Archive for March, 2011

A VIEW FROM SRI LANKA Number 50.

Saturday, March 26th, 2011

Greetings from Sri Lanka to readers far and wide.

Swimming

Although I live in a cottage overlooking the beach, I dare not venture into the sea there. While the sand is golden and attractive, the sea has many undercurrents and is dangerous. The safest beach for swimming on the west coast of
Sri Lanka is at Bentota, where most of the beach hotels and guest houses are located.

The only lifeguard tower in Sri Lanka has been built there with a concrete post in the middle down which lifeguards are supposed to slither from their lookout post in an emergency. Alas that exercise proved a little too painful while wearing only swimming trunks, so now the boys on watch run quickly down the 60 steps and out to sea when they see someone in trouble.

They go armed with a lifebelt which they wrap around the person in difficulty and swim with the floundering swimmer to safety. They report having saved 30 people since November 2010. This photo is of two of the heroes, Kumara Silva and E A Nandana.

Cheese quest

My search for spicy cheeses continues. My latest discovery is this Cheese Spread with Red Onion and Curry Leaves, made by the Sri Lankan company of Kotmale Diary Products Ltd. Its ingredients are listed as cheese, fresh cream, curry leaves, red onion, citric acid, salt and various E numbers. It cost Rs280 ( £ 1.60 or   $ 2.54 ) for a 175 g  jar. Alas, to me it tasted more of salt than anything else, although it is certainly creamy.

Tips for FITs

When I was in London recently I considered the options of getting to Heathrow for my evening flight back to Colombo. (I had travelled by minicab booked in advance at £ 70 ( Rs12,250 ) on arrival as I was alone with luggage and didn’t want any hassle after a 12-hour flight.)

That was a good decision. The bad one was to try the Heathrow Express train to get to Heathrow. First I needed a taxi ( £ 20 ( Rs 3,500 ) ) to  Paddington Station. To my horror the luggage trolleys were blocked so I had to carry my luggage – but fortunately Eddie, my Caribbean son, was with me to help.

The Heathrow Express ( £18 [ Rs 3,150 ] ) train was so full it was standing room only and took 25 minutes instead of the advertised 15. Then we had to change to another train to get to Terminal 4, again requiring a long walk lugging the luggage.

So my tip for anyone coming to Colombo — or flying anywhere else from London Heathrow — is to go to the airport by taxi, and to hell with the expense.

 

Innovative local recipes

Neel’s cousin, who used to be a ship’s provisions purchaser, stayed a few days in Neel’s house just a few minutes walk from my cottage. He prepared some remarkable dishes of the kind visitors with nervous tummies would like, utilising local ingredients without excessive chillies.

Baby cuttle fish stuffed with chopped, locally grown oyster mushrooms and onions, shown here, made an exquisite starter. He also made a rice noodle dish enhanced with tender small prawns and slices of young, soft coconut.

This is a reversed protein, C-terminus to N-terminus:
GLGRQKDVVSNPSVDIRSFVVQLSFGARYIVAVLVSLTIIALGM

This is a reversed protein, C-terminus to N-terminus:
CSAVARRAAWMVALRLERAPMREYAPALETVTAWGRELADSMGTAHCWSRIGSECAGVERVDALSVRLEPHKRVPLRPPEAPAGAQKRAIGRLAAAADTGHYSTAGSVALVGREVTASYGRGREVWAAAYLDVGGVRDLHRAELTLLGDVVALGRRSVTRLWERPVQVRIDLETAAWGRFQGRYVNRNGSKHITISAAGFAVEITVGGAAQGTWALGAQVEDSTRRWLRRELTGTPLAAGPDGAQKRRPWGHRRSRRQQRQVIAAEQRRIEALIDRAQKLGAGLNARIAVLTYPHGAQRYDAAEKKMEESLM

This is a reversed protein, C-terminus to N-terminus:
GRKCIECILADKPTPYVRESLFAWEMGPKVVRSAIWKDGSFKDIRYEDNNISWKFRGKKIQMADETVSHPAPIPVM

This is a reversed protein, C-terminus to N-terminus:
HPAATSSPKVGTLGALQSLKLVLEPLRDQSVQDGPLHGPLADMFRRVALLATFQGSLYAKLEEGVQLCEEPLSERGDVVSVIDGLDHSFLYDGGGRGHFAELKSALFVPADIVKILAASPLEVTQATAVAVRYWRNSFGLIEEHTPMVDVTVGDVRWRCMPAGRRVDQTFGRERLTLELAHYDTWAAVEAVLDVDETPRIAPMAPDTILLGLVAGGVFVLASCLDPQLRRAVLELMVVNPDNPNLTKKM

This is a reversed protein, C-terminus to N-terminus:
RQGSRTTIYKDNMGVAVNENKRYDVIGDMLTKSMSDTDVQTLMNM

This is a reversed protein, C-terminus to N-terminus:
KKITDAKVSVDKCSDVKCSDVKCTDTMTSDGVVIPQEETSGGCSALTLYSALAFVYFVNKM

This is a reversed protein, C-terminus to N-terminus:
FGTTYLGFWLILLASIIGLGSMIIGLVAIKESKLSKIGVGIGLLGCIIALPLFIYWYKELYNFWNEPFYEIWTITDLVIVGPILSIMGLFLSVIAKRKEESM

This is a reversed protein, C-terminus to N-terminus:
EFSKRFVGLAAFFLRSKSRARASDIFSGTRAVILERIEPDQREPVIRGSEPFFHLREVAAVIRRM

His recipe for sensational garlic soup is simple. Boil a handful of garlic cloves in freshly-made vegetable stock and blend the mixture. When it’s blended thoroughly, add a dash of cream and – for extra zest – some uncooked garlic and blend again. Share it with your partner — or sleep alone that night.

 

Collected Poems

Apollo Magazine gave the exhibition of portraits at the National Portrait Gallery that I attended earlier this month, a glowing review. I especially liked this bit: “My favourite was a portrait of London Beat-poet Royston Ellis, a poet and friend of John Lennon who inspired the song ‘Paperback Writer’. Ellis gave a reading of one of his poems at the opening of the exhibition.”

The poem I read was called “Gone Man Squared” written in 1959 as one of the poems I used to perform to music. It is included in my newest electronic book, BEAT: THE COLLECTED POEMS.

The eBook consists of several sequences of poems centred around the jazz clubs and night life of Soho and its street life. Many were published in book form during the 1960s and those books are unobtainable now unless you pay huge sums to rare book shops.

There is a long poem “Burn Up” that I wrote for backing by chamber music, about two motorcyclists “doing the ton on the M One motorway.” It was performed once but has never been published before.

There are also poems set in Berlin when the wall dividing east and west was being built.

Another sequence — “The Cherry Boy” — is set on the beaches of the Canary Islands, while the epilogue poem is a reflection inspired by Sri Lanka.

The book consists of over 100 pages and can be downloaded immediately from www.wordsmanbooks.co.uk.  It only costs £ 9.95 and payment can be by credit card to the company’s Paypal account.

 

Beat regards

Royston